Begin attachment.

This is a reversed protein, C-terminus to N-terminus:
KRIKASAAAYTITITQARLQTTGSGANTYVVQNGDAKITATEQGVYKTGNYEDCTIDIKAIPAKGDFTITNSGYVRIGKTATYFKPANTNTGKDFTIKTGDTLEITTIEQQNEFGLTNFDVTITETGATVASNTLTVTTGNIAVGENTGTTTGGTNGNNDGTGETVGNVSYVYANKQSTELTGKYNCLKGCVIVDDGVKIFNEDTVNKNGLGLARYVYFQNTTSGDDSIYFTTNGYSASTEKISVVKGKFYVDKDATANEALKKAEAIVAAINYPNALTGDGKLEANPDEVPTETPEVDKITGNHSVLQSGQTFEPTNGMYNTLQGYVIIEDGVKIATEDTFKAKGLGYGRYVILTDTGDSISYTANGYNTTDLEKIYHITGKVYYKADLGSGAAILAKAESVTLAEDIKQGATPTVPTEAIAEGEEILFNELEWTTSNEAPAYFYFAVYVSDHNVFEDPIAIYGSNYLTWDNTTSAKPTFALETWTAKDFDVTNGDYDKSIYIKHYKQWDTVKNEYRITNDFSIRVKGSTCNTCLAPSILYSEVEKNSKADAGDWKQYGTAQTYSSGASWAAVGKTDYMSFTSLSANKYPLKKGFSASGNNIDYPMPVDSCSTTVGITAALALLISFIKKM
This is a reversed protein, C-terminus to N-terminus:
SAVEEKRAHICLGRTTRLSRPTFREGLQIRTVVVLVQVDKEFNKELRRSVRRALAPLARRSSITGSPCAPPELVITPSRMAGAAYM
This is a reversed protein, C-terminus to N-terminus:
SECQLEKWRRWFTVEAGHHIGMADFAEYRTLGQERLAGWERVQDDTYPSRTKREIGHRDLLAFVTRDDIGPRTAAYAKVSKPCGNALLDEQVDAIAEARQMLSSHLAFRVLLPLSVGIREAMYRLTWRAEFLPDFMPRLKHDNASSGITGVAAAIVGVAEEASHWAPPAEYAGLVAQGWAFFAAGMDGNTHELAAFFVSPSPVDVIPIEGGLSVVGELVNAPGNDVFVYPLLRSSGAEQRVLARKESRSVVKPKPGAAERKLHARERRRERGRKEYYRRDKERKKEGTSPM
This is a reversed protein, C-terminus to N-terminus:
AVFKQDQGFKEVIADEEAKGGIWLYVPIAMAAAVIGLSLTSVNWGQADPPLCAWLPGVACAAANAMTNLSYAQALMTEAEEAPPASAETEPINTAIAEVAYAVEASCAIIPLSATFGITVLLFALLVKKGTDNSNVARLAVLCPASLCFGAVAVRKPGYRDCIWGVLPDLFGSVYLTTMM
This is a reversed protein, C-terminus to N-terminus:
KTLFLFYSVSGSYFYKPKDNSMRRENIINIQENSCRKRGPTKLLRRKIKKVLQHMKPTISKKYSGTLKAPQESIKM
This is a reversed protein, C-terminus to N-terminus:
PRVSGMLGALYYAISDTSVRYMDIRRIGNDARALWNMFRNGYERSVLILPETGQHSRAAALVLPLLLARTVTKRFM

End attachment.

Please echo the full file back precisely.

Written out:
This is a reversed protein, C-terminus to N-terminus:
KRIKASAAAYTITITQARLQTTGSGANTYVVQNGDAKITATEQGVYKTGNYEDCTIDIKAIPAKGDFTITNSGYVRIGKTATYFKPANTNTGKDFTIKTGDTLEITTIEQQNEFGLTNFDVTITETGATVASNTLTVTTGNIAVGENTGTTTGGTNGNNDGTGETVGNVSYVYANKQSTELTGKYNCLKGCVIVDDGVKIFNEDTVNKNGLGLARYVYFQNTTSGDDSIYFTTNGYSASTEKISVVKGKFYVDKDATANEALKKAEAIVAAINYPNALTGDGKLEANPDEVPTETPEVDKITGNHSVLQSGQTFEPTNGMYNTLQGYVIIEDGVKIATEDTFKAKGLGYGRYVILTDTGDSISYTANGYNTTDLEKIYHITGKVYYKADLGSGAAILAKAESVTLAEDIKQGATPTVPTEAIAEGEEILFNELEWTTSNEAPAYFYFAVYVSDHNVFEDPIAIYGSNYLTWDNTTSAKPTFALETWTAKDFDVTNGDYDKSIYIKHYKQWDTVKNEYRITNDFSIRVKGSTCNTCLAPSILYSEVEKNSKADAGDWKQYGTAQTYSSGASWAAVGKTDYMSFTSLSANKYPLKKGFSASGNNIDYPMPVDSCSTTVGITAALALLISFIKKM
This is a reversed protein, C-terminus to N-terminus:
SAVEEKRAHICLGRTTRLSRPTFREGLQIRTVVVLVQVDKEFNKELRRSVRRALAPLARRSSITGSPCAPPELVITPSRMAGAAYM
This is a reversed protein, C-terminus to N-terminus:
SECQLEKWRRWFTVEAGHHIGMADFAEYRTLGQERLAGWERVQDDTYPSRTKREIGHRDLLAFVTRDDIGPRTAAYAKVSKPCGNALLDEQVDAIAEARQMLSSHLAFRVLLPLSVGIREAMYRLTWRAEFLPDFMPRLKHDNASSGITGVAAAIVGVAEEASHWAPPAEYAGLVAQGWAFFAAGMDGNTHELAAFFVSPSPVDVIPIEGGLSVVGELVNAPGNDVFVYPLLRSSGAEQRVLARKESRSVVKPKPGAAERKLHARERRRERGRKEYYRRDKERKKEGTSPM
This is a reversed protein, C-terminus to N-terminus:
AVFKQDQGFKEVIADEEAKGGIWLYVPIAMAAAVIGLSLTSVNWGQADPPLCAWLPGVACAAANAMTNLSYAQALMTEAEEAPPASAETEPINTAIAEVAYAVEASCAIIPLSATFGITVLLFALLVKKGTDNSNVARLAVLCPASLCFGAVAVRKPGYRDCIWGVLPDLFGSVYLTTMM
This is a reversed protein, C-terminus to N-terminus:
KTLFLFYSVSGSYFYKPKDNSMRRENIINIQENSCRKRGPTKLLRRKIKKVLQHMKPTISKKYSGTLKAPQESIKM
This is a reversed protein, C-terminus to N-terminus:
PRVSGMLGALYYAISDTSVRYMDIRRIGNDARALWNMFRNGYERSVLILPETGQHSRAAALVLPLLLARTVTKRFM